The National Parks Board (NParks) announced today the Forest Restoration Action Plan for Labrador Nature Reserve which will build on earlier efforts to safeguard and enhance the nature reserve, and chart future restoration efforts up to 2030. This includes restoration of the coastal beach forest and a new Keppel Coastal Trail, which Keppel Corporation has pledged to donate S$1 million to through the Garden City Fund. The coastal beach forest and Keppel Coastal Trail will act as an important physical and ecological buffer for the adjacent coastal hill forest and enhance ecological connectivity, while allowing visitors to learn more about coastal habitats. Design and development of the Trail will commence in 2022. NParks’ efforts to restore the habitats of Labrador Nature Reserve will strengthen its ecological and climate resilience, and allow the public to experience its nature while minimising impact to biodiversity, so as to safeguard and enhance it in the long term.
NParks also commemorated the 50th anniversary of the nation-wide Tree Planting Day this morning. To mark the occasion, Minister for National Development and Minister-in-charge of Social Services Integration Desmond Lee and members of the community planted 50 native coastal trees at Labrador Nature Reserve. In addition, at the event, NParks dedicated Heritage Trees to donors who have contributed to Singapore’s greening and conservation efforts through the Garden City Fund, in acknowledgement of the important role that the community plays in transforming Singapore into a City in Nature, one of the key pillars of the Singapore Green Plan. Minister Desmond Lee presented the Heritage Tree plaques to these donors at the event.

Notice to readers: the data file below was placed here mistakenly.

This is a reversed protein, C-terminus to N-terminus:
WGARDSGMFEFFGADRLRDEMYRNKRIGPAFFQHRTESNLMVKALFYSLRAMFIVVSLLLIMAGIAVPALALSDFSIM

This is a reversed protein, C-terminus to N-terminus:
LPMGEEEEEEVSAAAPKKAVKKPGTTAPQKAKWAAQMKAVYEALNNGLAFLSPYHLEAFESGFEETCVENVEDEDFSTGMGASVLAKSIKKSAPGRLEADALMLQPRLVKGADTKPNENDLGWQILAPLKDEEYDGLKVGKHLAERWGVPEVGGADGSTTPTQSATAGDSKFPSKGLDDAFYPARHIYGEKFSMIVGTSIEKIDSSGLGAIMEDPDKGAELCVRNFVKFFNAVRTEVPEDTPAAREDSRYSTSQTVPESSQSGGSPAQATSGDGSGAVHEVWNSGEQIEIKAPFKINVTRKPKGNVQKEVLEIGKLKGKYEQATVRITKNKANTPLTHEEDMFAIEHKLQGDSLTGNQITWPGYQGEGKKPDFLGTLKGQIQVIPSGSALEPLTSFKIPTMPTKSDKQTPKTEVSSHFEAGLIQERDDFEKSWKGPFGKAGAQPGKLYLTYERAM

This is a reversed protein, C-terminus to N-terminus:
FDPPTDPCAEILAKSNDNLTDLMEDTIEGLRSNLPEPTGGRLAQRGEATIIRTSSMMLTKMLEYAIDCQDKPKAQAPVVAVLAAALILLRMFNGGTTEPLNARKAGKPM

Forest Restoration Action Plan for Labrador Nature Reserve
First introduced in 2019 for Bukit Timah Nature Reserve, Central Catchment Nature Reserve and the Central Nature Park Network, the Forest Restoration Action Plan seeks to strengthen the ecological and climate resilience of our native forests by restoring ecological processes, and enhancing the biodiversity and ecological connectivity in these areas. This will improve the habitats for native biodiversity.
One of the rare and unique habitats in Labrador Nature Reserve is the coastal hill forest. The 10-hectare coastal hill forest houses plants that grow on land adjacent to the sea and are tolerant to salt exposure and poorer soil conditions, some species of which are now very rare. We are replanting its slopes with suitable native species, including the critically endangered Broad-leaf Fern (Dipteris conjugate). The edges of the coastal hill forest are also being extended through the planting of native coastal plants.
To further strengthen the ecological and climate resilience of this core habitat, we are restoring a coastal beach forest in the 2.5-hectare area between the coastal hill forest and the sea. This will provide a significant physical and ecological buffer for the coastal hill forest, as well as increased sources of food and shelter for the fauna of Labrador Nature Reserve and its surrounding environment. The area will be planted with native species suited to the coastal environment, and rustic trails and paths will be provided to allow visitors to experience this habitat.
Our habitat restoration efforts will extend beyond the terrestrial area into the sea. The other habitat which is rare and unique, and which characterises Labrador Nature Reserve, is the rocky shore, as it is the last remaining natural rocky shore on mainland Singapore. The rocky shore comprises coral rubble, sandy substrates and seagrass beds, with rich intertidal faunal diversity. NParks has conducted intertidal surveys of the rocky shore and the seagrasses in collaboration with partners in the nature community. The surveys have recorded a wide diversity of marine species, including Blue-spotted Fantail Rays, eagle rays, and Blacktip Reef Sharks. Long-term monitoring of the rocky shore will guide future enhancement efforts and ensure the continued health of the habitat.